Article Text

Download PDFPDF

Preconference papers

Statistics from

Request Permissions

If you wish to reuse any or all of this article please use the link below which will take you to the Copyright Clearance Center’s RightsLink service. You will be able to get a quick price and instant permission to reuse the content in many different ways.

Fallacies in time to pregnancy studies


J. Olsen.Institute of Public Health, Department of Epidemiology, Aarhus University, Denmark and Department of Epidemiology, School of Public Health, UCLA, Los Angeles, USA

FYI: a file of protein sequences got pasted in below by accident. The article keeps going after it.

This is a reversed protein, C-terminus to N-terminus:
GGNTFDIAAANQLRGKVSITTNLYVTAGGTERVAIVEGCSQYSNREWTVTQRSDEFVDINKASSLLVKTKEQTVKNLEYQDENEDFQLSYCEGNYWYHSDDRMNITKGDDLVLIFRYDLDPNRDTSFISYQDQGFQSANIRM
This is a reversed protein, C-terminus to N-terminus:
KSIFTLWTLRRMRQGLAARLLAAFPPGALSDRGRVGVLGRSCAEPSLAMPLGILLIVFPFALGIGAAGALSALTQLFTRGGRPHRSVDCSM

Time to pregnancy (TTP) as a research measure was probably first used by demographers to describe the biological capacity (fecundity) to reproduce in a population. They studied time from marriage to when the couple had their first child—a measure that is only useful in populations where marriage and sexual activity is closely linked. In populations that practice strict birth control and plan their pregnancies, it is, however, possible to record the time from “unprotected” sex to the time of pregnancy (or birth). Since these time periods are few in countries that have low fertility (the same countries that practice birth control), the amount of information available to be harvested in an epidemiological design is limited.